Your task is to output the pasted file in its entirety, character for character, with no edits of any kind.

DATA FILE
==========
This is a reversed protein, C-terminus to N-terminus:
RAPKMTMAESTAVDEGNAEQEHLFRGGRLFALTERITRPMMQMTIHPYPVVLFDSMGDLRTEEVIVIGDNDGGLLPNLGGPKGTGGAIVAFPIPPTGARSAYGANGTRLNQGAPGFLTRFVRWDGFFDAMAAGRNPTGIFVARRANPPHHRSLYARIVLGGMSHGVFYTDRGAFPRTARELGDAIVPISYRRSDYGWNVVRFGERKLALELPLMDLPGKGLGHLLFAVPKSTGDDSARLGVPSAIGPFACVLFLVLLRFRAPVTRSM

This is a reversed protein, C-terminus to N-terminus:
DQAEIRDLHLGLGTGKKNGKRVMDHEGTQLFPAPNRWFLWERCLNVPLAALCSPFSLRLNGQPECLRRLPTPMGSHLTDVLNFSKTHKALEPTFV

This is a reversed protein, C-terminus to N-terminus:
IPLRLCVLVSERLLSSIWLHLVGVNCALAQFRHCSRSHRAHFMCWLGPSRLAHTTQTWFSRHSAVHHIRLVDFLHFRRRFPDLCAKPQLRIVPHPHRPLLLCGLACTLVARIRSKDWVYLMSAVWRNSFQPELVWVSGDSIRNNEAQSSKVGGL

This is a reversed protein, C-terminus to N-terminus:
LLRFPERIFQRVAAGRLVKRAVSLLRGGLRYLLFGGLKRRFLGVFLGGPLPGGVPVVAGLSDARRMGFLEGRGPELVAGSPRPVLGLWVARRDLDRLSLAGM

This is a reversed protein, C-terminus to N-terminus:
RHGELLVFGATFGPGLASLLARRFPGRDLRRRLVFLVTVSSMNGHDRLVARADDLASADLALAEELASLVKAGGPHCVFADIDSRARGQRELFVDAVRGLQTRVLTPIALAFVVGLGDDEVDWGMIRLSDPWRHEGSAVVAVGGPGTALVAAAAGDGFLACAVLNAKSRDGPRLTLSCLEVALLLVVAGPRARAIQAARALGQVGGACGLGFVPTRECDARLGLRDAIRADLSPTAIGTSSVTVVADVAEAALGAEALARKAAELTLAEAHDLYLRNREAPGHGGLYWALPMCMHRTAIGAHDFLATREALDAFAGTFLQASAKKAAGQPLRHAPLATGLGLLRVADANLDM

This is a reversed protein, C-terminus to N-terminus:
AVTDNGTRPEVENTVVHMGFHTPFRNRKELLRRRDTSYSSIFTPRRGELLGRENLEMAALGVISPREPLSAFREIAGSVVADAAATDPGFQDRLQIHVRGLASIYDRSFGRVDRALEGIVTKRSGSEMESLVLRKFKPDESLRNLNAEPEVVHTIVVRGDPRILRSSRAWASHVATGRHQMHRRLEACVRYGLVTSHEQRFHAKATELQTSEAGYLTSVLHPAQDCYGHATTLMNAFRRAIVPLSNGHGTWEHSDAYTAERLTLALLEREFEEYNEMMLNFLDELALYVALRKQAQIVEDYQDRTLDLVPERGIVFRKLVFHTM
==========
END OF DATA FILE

This is a reversed protein, C-terminus to N-terminus:
RAPKMTMAESTAVDEGNAEQEHLFRGGRLFALTERITRPMMQMTIHPYPVVLFDSMGDLRTEEVIVIGDNDGGLLPNLGGPKGTGGAIVAFPIPPTGARSAYGANGTRLNQGAPGFLTRFVRWDGFFDAMAAGRNPTGIFVARRANPPHHRSLYARIVLGGMSHGVFYTDRGAFPRTARELGDAIVPISYRRSDYGWNVVRFGERKLALELPLMDLPGKGLGHLLFAVPKSTGDDSARLGVPSAIGPFACVLFLVLLRFRAPVTRSM

This is a reversed protein, C-terminus to N-terminus:
DQAEIRDLHLGLGTGKKNGKRVMDHEGTQLFPAPNRWFLWERCLNVPLAALCSPFSLRLNGQPECLRRLPTPMGSHLTDVLNFSKTHKALEPTFV

This is a reversed protein, C-terminus to N-terminus:
IPLRLCVLVSERLLSSIWLHLVGVNCALAQFRHCSRSHRAHFMCWLGPSRLAHTTQTWFSRHSAVHHIRLVDFLHFRRRFPDLCAKPQLRIVPHPHRPLLLCGLACTLVARIRSKDWVYLMSAVWRNSFQPELVWVSGDSIRNNEAQSSKVGGL

This is a reversed protein, C-terminus to N-terminus:
LLRFPERIFQRVAAGRLVKRAVSLLRGGLRYLLFGGLKRRFLGVFLGGPLPGGVPVVAGLSDARRMGFLEGRGPELVAGSPRPVLGLWVARRDLDRLSLAGM

This is a reversed protein, C-terminus to N-terminus:
RHGELLVFGATFGPGLASLLARRFPGRDLRRRLVFLVTVSSMNGHDRLVARADDLASADLALAEELASLVKAGGPHCVFADIDSRARGQRELFVDAVRGLQTRVLTPIALAFVVGLGDDEVDWGMIRLSDPWRHEGSAVVAVGGPGTALVAAAAGDGFLACAVLNAKSRDGPRLTLSCLEVALLLVVAGPRARAIQAARALGQVGGACGLGFVPTRECDARLGLRDAIRADLSPTAIGTSSVTVVADVAEAALGAEALARKAAELTLAEAHDLYLRNREAPGHGGLYWALPMCMHRTAIGAHDFLATREALDAFAGTFLQASAKKAAGQPLRHAPLATGLGLLRVADANLDM

This is a reversed protein, C-terminus to N-terminus:
AVTDNGTRPEVENTVVHMGFHTPFRNRKELLRRRDTSYSSIFTPRRGELLGRENLEMAALGVISPREPLSAFREIAGSVVADAAATDPGFQDRLQIHVRGLASIYDRSFGRVDRALEGIVTKRSGSEMESLVLRKFKPDESLRNLNAEPEVVHTIVVRGDPRILRSSRAWASHVATGRHQMHRRLEACVRYGLVTSHEQRFHAKATELQTSEAGYLTSVLHPAQDCYGHATTLMNAFRRAIVPLSNGHGTWEHSDAYTAERLTLALLEREFEEYNEMMLNFLDELALYVALRKQAQIVEDYQDRTLDLVPERGIVFRKLVFHTM